Hagerstown’s was second only to Shady Grove in Montgomery County, Maryland. The University System of Maryland Southern Maryland in St. Mary’s County, formerly known as the Southern Maryland Higher Education Center, became the third regional center in March 2019, according to university press releases.
Since USMH opened in 2005, 2,655 students have graduated, according to an email from spokeswoman Erin Harman.
Expansion of the University of Maryland system to Hagerstown
During Halsey’s tenure, USMH expanded its offsite educational opportunities and partnered with the private sector to provide housing opportunities for students.
USMH leases space for a Health Sciences Center, from Meritus Health at 24 N. Walnut St., which houses the Masters in Physician Assistant program, a program created to address a growing shortage of health care providers. health in the region, as well as The original workings of the Hub.
Fifty people have graduated from the physician assistant program that Frostburg launched by USMH in May 2019.
The Hub is an early learning program that works with children ages 4 and under and their families to help prepare children for preschool and kindergarten, said Jamey Tobery-Nystrom, associate professor at Frostburg who runs the program. The Hub, at its locations in Hagerstown and Wolfsville, Maryland, offers paid teaching assistant positions for teaching interns to sharpen their skills while completing their undergraduate studies in early childhood or early childhood education. primary education or higher education in education.
Halsey was the Hub’s “guardian angel” and instrumental in securing the program’s space, which includes two classrooms, training space and a lending library, Tobery-Nystrom said. .
The state-grant-funded program is free for families and was launched in response to Washington County ranking last out of the state’s 24 jurisdictions for kindergarten readiness, Tobery-Nystrom said. . Now County is in the middle of the pack, which is a “huge gain”.
Halsey said there is more space available in the health sciences building in case the physician assistant program expands or if USMH offers another health science graduate program. .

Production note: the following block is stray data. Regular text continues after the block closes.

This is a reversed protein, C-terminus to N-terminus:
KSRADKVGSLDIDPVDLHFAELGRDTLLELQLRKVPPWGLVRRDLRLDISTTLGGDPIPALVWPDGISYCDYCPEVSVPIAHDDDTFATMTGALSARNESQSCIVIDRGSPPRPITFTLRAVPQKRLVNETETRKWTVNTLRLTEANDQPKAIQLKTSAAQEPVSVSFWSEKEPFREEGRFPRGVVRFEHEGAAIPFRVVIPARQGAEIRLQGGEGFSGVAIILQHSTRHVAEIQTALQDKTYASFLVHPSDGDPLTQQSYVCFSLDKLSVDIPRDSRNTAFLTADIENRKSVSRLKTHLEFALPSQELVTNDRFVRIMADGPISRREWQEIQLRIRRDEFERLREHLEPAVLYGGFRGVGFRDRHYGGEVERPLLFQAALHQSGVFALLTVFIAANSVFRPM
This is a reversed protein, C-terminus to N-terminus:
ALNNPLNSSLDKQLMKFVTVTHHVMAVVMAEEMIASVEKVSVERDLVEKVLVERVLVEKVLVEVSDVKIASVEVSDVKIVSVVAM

Also during Halsey’s tenure, USMH opened a Welcome Center across from its main campus, with the University of Maryland, Eastern Shore, launching a bachelor’s degree program in hospitality and tourism management that has had her first degree in May, Halsey said.
In addition to adding educational programs during Halsey’s tenure, USMH worked with private partners to create student housing. The first such project was the Patterson Hotel near Hagerstown Town Hall, followed by The Antietam on West Antietam Street.
The apartment buildings, which are not owned by USMH, give students the opportunity to live near classes, Halsey said. They largely help USMH students who don’t live on-site, but the facilities aren’t limited to students, he said.
Shortly after Halsey took over as executive director, USMH also began using classrooms and offices in a city-owned building, a former CVS, adjacent to the main campus on West Washington Street. to meet the growing space needs of the university.
This space, with University Plaza between it and the main building of the former Baldwin House complex, helped create a “campus feeling,” Halsey said.
Halsey said he also helped set up a bachelor’s degree program in psychology at Frostburg early in his tenure and a bachelor’s degree program in public health at Salisbury University about three years ago.
There are other potential programs in the discussion stage, he said.